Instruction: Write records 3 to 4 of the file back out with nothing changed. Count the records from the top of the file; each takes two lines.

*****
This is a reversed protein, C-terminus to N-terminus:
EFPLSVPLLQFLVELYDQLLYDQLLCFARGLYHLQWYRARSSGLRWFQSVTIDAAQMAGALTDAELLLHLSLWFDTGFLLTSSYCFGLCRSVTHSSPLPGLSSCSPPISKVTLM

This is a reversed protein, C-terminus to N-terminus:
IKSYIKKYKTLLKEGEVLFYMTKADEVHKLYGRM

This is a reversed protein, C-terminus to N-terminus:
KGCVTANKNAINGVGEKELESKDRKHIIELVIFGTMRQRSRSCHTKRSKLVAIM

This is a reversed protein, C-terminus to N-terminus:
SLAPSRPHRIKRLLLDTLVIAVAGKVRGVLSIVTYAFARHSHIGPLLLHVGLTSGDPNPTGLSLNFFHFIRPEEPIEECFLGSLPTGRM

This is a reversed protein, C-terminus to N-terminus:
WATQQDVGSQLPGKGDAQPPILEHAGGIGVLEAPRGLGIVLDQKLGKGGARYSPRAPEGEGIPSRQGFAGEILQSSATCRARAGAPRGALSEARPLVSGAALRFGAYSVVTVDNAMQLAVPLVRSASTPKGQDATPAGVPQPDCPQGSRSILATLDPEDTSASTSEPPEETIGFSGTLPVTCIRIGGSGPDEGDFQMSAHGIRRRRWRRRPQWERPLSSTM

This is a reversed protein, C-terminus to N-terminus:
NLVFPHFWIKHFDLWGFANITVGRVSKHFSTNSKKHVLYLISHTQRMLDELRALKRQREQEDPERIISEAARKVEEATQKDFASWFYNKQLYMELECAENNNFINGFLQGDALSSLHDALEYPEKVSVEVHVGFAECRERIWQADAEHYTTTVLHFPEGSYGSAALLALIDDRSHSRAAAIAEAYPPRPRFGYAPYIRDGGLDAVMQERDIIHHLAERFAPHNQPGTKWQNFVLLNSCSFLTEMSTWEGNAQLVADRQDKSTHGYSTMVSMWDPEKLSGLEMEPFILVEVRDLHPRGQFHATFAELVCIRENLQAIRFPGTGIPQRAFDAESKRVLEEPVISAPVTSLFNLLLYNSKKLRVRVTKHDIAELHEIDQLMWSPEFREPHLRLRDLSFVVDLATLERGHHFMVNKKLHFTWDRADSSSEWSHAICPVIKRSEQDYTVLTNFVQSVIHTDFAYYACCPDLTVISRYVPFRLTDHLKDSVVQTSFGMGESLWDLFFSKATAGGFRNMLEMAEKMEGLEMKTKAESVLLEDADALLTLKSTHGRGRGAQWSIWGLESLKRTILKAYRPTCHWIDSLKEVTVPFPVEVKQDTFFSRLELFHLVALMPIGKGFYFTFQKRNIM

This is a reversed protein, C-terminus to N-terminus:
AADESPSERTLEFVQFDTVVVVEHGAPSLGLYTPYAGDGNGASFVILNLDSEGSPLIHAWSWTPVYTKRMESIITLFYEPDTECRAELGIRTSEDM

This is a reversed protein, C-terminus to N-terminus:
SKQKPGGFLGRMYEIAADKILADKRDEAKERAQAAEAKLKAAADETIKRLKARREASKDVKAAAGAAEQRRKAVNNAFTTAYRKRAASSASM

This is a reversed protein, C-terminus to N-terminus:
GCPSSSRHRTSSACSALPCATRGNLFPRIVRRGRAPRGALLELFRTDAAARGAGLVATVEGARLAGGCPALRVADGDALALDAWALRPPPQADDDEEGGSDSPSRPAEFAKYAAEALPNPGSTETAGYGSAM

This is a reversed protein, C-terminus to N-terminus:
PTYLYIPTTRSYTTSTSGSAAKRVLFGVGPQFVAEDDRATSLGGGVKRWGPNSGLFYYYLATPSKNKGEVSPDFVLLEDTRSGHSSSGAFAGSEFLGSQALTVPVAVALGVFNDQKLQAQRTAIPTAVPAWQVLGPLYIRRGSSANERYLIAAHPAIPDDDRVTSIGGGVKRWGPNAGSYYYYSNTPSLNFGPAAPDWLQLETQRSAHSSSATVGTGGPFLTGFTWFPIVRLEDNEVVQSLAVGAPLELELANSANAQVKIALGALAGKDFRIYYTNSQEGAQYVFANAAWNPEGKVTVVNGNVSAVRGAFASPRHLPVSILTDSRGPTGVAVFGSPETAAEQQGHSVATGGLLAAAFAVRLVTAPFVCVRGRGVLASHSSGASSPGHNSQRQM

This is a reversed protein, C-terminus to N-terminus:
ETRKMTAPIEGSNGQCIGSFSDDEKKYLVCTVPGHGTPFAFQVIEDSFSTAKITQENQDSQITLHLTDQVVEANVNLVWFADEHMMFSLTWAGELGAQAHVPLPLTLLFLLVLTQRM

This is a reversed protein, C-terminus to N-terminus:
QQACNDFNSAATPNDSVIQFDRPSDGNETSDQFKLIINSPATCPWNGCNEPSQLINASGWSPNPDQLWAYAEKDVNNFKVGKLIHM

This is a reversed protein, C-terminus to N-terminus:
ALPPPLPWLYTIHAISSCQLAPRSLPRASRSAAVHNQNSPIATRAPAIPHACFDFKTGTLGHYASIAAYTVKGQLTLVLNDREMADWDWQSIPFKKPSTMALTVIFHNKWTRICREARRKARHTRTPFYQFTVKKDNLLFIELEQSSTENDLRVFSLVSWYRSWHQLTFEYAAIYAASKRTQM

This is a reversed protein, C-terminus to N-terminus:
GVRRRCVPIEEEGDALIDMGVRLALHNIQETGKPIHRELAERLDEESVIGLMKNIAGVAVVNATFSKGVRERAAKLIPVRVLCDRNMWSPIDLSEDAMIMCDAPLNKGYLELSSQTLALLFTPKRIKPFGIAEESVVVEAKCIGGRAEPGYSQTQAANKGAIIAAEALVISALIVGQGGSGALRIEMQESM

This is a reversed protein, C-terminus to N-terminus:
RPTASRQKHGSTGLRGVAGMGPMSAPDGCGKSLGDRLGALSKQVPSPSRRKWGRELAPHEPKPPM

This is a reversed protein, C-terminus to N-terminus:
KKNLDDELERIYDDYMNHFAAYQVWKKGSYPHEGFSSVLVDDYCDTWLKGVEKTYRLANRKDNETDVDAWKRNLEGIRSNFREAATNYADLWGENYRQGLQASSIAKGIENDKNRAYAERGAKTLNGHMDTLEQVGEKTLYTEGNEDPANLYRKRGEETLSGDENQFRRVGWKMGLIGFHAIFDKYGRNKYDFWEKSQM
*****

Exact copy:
This is a reversed protein, C-terminus to N-terminus:
KGCVTANKNAINGVGEKELESKDRKHIIELVIFGTMRQRSRSCHTKRSKLVAIM

This is a reversed protein, C-terminus to N-terminus:
SLAPSRPHRIKRLLLDTLVIAVAGKVRGVLSIVTYAFARHSHIGPLLLHVGLTSGDPNPTGLSLNFFHFIRPEEPIEECFLGSLPTGRM